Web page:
The purpose of Reagan's reduction in marginal tax rates was to cure stagflation and worsening trade-offs between inflation and employment that had undermined Jimmy Carter's presidency. Reagan's tax policy brought a record economic expansion that did not require rising rates of inflation to sustain. It is impossible to argue that the decline in inflation and home mortgage rates benefited the rich more than others. The rich have a lot of margin in their budgets. The poor have none.
U.S. income inequality was worsened and the unions busted by the collapse of world socialism and the rise of the high-speed Internet. These two developments, which were not part of Reagan's economic program, made it possible for corporations to substitute foreign labor for American labor in the production of goods and services for American markets.
Until the collapse of world socialism, corporations did not have access to the large pools of excess labor in China and India. Until the rise of the high-speed Internet, corporations could not hire professional services supplied from distant lands. These two developments meant that highly productive and highly paid American labor could be substituted out of production functions and replaced with equally productive but much cheaper foreign labor, because large excess supplies of Asian labor suppressed Asian wages below the productivity of labor.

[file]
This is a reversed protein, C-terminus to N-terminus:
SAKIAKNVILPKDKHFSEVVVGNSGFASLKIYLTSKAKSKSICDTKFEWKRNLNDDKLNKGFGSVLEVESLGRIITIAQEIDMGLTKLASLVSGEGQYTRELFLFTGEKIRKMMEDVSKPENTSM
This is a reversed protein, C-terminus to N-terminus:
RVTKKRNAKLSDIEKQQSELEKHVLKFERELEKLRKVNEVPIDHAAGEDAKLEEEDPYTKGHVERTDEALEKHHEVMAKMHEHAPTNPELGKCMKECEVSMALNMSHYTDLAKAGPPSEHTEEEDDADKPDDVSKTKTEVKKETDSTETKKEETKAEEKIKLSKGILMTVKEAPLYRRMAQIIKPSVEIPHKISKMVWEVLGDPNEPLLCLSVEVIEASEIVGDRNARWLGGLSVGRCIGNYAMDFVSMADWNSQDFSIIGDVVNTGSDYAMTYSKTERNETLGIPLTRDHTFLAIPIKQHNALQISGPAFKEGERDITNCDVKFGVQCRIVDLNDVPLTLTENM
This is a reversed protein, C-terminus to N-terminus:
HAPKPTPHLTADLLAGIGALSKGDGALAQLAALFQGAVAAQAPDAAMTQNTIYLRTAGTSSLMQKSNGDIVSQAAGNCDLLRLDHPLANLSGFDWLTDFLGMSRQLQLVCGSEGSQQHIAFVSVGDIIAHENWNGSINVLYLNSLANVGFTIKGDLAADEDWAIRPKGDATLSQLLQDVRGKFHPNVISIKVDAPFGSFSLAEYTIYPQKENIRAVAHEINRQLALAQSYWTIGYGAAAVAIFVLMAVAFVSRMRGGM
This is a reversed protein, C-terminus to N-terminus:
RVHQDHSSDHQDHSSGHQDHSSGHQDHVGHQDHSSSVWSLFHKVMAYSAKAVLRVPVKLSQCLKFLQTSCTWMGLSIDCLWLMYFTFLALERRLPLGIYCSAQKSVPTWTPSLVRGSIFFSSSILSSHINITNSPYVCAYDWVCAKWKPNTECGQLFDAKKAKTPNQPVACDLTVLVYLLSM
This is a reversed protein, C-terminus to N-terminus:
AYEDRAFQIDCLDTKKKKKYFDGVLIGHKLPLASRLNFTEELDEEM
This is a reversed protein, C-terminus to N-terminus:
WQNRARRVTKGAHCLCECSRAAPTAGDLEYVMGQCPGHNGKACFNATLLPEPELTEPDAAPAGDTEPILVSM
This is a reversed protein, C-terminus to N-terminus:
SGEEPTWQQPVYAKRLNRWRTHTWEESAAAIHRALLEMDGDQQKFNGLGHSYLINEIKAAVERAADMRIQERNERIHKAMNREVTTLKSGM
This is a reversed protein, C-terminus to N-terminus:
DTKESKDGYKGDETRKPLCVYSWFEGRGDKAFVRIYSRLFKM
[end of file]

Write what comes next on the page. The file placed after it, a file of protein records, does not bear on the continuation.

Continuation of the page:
Industrial unions were busted by the movement of plant, equipment and technology abroad.
The professional middle class was adversely impacted by the ability of corporations to contract for the delivery via the Internet of professional services from abroad and by the ability to import cheaper foreign workers on H-1B, L-1 and other work visas.